SAUGET, Ill. — Cannabis workers in the St. Louis Metro East area say it's time to unionize. They're fighting for better working conditions, more job opportunities, and a commitment to improve local communities.
Ian Spaeth is a cannabis worker at the dispensary Beyond Hello in Sauget, Illinois. The dispensary is owned by Jushi Holdings and operates 17 stores across the country, including four in Illinois. Spaeth has worked in the cannabis industry for about ten years and is also one of the more vocal employees that wants to unionize.
"I absolutely love my job," said Spaeth. "I personally really like Jushi. I love seeing them grow, and I hope that they decide to let us grow with them."
Moises Zavala is the Director of Organizing for Local 881, the United Food and Commercial Workers union. It represents a wide array of workers from food service to retail, and it's the only one taking on cannabis. He said cannabis workers tend to love the work, the service they provide, and the product.
"They also like the company, believe it or not," said Zavala. "But they want to make sure that the standards improve."
More cannabis workers in Illinois are banding together to unionize. So far, at least four dispensaries have moved to unionize with Ascend Dispensary in Springfield happening just days ago on April 20.
Those in favor believe unionizing will help workers fight for better wages, benefits, increased Covid-19 protections, and a voice in their workplaces. Zavala said he gets phone calls from cannabis workers all over the state asking about how to organize.
Spaeth believes as more big companies own dispensaries, unionization will become the standard.
"There's really not any stability no matter where you look at the industry," said Spaeth. "And there's really no equity, whether it be for the workers or for the people and communities that have been disenfranchised by the laws up until this point."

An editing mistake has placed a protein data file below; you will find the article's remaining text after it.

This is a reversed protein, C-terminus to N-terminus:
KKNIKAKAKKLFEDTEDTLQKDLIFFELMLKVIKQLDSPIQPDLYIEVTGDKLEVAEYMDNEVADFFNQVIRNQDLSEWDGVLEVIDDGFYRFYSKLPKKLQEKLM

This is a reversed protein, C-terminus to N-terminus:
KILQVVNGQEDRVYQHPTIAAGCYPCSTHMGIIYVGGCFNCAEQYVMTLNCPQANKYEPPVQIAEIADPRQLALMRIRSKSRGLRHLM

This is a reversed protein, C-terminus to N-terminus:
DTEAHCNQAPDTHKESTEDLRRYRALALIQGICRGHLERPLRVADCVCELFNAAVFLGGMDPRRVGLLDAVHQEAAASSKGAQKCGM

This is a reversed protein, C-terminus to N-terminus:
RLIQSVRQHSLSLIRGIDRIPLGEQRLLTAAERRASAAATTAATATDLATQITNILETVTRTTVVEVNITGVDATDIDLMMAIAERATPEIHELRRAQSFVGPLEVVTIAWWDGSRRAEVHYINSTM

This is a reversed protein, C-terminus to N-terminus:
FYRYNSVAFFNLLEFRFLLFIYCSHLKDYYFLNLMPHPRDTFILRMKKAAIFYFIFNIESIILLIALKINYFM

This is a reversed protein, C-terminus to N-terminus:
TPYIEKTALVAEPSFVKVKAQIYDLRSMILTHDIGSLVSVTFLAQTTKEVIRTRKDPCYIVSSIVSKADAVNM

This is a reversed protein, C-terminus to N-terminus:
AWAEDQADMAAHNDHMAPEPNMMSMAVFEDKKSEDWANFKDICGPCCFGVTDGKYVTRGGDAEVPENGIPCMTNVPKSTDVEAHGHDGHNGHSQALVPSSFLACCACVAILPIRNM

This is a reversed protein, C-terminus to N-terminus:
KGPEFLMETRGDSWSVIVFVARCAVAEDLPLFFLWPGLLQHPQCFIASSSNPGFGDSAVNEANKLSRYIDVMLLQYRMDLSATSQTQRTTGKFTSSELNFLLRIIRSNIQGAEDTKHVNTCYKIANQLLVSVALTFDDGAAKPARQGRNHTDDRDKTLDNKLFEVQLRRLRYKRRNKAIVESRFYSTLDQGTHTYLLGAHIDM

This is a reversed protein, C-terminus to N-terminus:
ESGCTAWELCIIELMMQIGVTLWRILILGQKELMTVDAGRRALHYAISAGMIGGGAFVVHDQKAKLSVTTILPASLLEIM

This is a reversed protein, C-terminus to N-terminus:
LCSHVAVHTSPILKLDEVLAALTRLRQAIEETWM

Spaeth said the way Illinois is set up, no mom-and-pop weed shop can start a business. He said many of the people who fought for legalization of recreational marijuana don't have the capability of going into business in the state.
"There's a lot of little factors like that that pile up," said Spaeth. "And they're taking a toll on our patients and employees."
Spaeth said Beyond Hello still has a lot of medical marijuana patients and must legally observe medical privacy laws. He said that's another reason to unionize — workers would be tasked less with retail sales and more so with helping people.
UFCW Local 881 boasts that it represents more than 34,000 workers across the state and has helped people negotiate salaries and get better paid leave.
As a growing number of governments decriminalize marijuana, and as more people legitimize its use, cannabis workers said it's time to legitimize their needs in the workplace, too.
"Unionization is actually going to be huge for legitimizing the industry because it is real work," said Spaeth.
This will be the second time Beyond Hello workers will attempt to unionize. They tried last June but said they were met with swift anti-Union actions as well as promises to address their concerns.
Jushi Holdings did not comment.